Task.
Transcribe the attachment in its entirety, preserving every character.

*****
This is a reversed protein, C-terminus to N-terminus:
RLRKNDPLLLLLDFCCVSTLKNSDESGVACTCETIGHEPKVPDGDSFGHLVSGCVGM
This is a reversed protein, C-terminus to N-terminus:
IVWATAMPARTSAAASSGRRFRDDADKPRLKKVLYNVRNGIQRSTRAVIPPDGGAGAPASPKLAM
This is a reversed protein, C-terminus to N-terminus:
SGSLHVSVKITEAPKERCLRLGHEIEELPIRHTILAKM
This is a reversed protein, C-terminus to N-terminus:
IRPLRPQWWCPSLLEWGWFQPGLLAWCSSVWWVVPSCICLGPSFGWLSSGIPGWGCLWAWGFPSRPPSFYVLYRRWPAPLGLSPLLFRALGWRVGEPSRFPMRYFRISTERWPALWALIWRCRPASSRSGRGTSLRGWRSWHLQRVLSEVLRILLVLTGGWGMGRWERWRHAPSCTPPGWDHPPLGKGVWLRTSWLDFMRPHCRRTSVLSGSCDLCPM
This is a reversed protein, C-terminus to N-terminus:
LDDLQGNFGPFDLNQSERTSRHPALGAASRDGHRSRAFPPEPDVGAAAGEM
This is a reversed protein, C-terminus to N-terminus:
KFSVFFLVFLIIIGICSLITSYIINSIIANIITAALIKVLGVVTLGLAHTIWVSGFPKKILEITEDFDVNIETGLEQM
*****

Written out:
This is a reversed protein, C-terminus to N-terminus:
RLRKNDPLLLLLDFCCVSTLKNSDESGVACTCETIGHEPKVPDGDSFGHLVSGCVGM
This is a reversed protein, C-terminus to N-terminus:
IVWATAMPARTSAAASSGRRFRDDADKPRLKKVLYNVRNGIQRSTRAVIPPDGGAGAPASPKLAM
This is a reversed protein, C-terminus to N-terminus:
SGSLHVSVKITEAPKERCLRLGHEIEELPIRHTILAKM
This is a reversed protein, C-terminus to N-terminus:
IRPLRPQWWCPSLLEWGWFQPGLLAWCSSVWWVVPSCICLGPSFGWLSSGIPGWGCLWAWGFPSRPPSFYVLYRRWPAPLGLSPLLFRALGWRVGEPSRFPMRYFRISTERWPALWALIWRCRPASSRSGRGTSLRGWRSWHLQRVLSEVLRILLVLTGGWGMGRWERWRHAPSCTPPGWDHPPLGKGVWLRTSWLDFMRPHCRRTSVLSGSCDLCPM
This is a reversed protein, C-terminus to N-terminus:
LDDLQGNFGPFDLNQSERTSRHPALGAASRDGHRSRAFPPEPDVGAAAGEM
This is a reversed protein, C-terminus to N-terminus:
KFSVFFLVFLIIIGICSLITSYIINSIIANIITAALIKVLGVVTLGLAHTIWVSGFPKKILEITEDFDVNIETGLEQM